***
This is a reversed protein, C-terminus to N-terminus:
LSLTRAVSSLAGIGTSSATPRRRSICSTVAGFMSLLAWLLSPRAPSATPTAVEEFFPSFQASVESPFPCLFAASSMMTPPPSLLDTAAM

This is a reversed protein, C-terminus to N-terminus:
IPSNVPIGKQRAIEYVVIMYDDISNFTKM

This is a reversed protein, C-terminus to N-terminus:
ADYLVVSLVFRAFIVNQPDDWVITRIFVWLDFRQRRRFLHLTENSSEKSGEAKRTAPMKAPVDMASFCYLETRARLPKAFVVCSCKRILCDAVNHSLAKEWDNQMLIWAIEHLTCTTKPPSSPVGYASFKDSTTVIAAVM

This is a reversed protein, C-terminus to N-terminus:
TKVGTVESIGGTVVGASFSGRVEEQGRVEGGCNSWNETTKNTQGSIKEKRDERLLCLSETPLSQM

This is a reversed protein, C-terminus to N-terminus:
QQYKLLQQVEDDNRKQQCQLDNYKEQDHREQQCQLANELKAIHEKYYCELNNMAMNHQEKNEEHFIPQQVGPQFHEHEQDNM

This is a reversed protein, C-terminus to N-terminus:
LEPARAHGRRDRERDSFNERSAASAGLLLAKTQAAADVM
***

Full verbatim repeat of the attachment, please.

This is a reversed protein, C-terminus to N-terminus:
LSLTRAVSSLAGIGTSSATPRRRSICSTVAGFMSLLAWLLSPRAPSATPTAVEEFFPSFQASVESPFPCLFAASSMMTPPPSLLDTAAM

This is a reversed protein, C-terminus to N-terminus:
IPSNVPIGKQRAIEYVVIMYDDISNFTKM

This is a reversed protein, C-terminus to N-terminus:
ADYLVVSLVFRAFIVNQPDDWVITRIFVWLDFRQRRRFLHLTENSSEKSGEAKRTAPMKAPVDMASFCYLETRARLPKAFVVCSCKRILCDAVNHSLAKEWDNQMLIWAIEHLTCTTKPPSSPVGYASFKDSTTVIAAVM

This is a reversed protein, C-terminus to N-terminus:
TKVGTVESIGGTVVGASFSGRVEEQGRVEGGCNSWNETTKNTQGSIKEKRDERLLCLSETPLSQM

This is a reversed protein, C-terminus to N-terminus:
QQYKLLQQVEDDNRKQQCQLDNYKEQDHREQQCQLANELKAIHEKYYCELNNMAMNHQEKNEEHFIPQQVGPQFHEHEQDNM

This is a reversed protein, C-terminus to N-terminus:
LEPARAHGRRDRERDSFNERSAASAGLLLAKTQAAADVM